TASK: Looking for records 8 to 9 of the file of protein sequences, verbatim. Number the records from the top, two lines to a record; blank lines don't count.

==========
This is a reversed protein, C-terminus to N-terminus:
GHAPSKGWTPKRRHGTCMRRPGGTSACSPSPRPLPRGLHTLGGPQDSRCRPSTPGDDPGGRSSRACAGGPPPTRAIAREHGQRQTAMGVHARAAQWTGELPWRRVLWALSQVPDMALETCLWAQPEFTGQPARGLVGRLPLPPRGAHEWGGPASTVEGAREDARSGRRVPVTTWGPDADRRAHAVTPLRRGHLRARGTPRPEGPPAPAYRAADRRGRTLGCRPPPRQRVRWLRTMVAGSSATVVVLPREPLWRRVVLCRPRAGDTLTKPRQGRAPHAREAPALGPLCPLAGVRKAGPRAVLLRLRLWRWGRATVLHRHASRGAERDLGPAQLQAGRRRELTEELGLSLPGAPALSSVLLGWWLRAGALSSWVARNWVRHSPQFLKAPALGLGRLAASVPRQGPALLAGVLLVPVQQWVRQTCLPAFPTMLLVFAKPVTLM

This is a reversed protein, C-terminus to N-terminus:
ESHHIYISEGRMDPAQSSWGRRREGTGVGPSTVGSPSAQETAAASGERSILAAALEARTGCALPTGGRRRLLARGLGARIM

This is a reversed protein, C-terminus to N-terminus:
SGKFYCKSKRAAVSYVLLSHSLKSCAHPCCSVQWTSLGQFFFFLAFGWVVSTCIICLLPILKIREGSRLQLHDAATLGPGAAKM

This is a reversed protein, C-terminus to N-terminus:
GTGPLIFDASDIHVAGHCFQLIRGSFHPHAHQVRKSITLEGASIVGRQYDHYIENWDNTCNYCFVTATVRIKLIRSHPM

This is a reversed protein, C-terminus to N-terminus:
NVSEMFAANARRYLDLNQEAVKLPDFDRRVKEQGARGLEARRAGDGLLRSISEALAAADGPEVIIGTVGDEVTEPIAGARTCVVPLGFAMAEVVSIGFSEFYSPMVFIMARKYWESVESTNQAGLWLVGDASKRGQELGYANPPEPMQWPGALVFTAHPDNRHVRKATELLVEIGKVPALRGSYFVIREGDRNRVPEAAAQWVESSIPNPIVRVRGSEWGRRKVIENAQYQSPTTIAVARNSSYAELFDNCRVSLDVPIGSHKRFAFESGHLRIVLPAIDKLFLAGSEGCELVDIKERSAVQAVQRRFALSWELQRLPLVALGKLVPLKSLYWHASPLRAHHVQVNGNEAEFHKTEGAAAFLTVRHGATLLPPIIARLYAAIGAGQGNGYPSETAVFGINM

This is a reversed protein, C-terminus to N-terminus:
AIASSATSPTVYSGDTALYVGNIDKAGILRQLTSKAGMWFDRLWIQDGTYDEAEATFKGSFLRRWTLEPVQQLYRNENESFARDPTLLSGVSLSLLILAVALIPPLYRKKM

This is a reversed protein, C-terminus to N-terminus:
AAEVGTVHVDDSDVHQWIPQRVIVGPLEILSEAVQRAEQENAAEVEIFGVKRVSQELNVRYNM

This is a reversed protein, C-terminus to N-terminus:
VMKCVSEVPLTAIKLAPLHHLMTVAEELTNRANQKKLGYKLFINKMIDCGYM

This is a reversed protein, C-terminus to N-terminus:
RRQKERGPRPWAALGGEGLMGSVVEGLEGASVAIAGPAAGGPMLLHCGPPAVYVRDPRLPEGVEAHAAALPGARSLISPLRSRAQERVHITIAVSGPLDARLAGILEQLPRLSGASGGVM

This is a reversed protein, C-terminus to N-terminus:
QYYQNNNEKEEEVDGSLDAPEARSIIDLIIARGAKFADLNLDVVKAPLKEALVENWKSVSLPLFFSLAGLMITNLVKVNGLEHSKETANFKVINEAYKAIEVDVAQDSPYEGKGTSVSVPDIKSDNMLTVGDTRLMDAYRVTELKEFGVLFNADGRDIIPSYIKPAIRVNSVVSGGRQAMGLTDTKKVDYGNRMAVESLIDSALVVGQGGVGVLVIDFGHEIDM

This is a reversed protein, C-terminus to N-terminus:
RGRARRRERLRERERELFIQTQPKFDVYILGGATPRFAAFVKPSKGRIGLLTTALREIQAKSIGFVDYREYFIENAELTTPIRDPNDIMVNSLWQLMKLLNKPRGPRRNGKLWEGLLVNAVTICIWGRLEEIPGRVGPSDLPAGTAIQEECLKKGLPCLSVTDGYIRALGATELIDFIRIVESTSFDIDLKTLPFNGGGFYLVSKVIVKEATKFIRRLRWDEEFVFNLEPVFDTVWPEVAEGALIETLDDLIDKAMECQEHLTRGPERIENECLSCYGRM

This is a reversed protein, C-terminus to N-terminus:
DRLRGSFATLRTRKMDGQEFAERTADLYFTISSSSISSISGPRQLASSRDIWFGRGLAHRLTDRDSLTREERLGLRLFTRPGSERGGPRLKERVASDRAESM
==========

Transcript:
This is a reversed protein, C-terminus to N-terminus:
VMKCVSEVPLTAIKLAPLHHLMTVAEELTNRANQKKLGYKLFINKMIDCGYM

This is a reversed protein, C-terminus to N-terminus:
RRQKERGPRPWAALGGEGLMGSVVEGLEGASVAIAGPAAGGPMLLHCGPPAVYVRDPRLPEGVEAHAAALPGARSLISPLRSRAQERVHITIAVSGPLDARLAGILEQLPRLSGASGGVM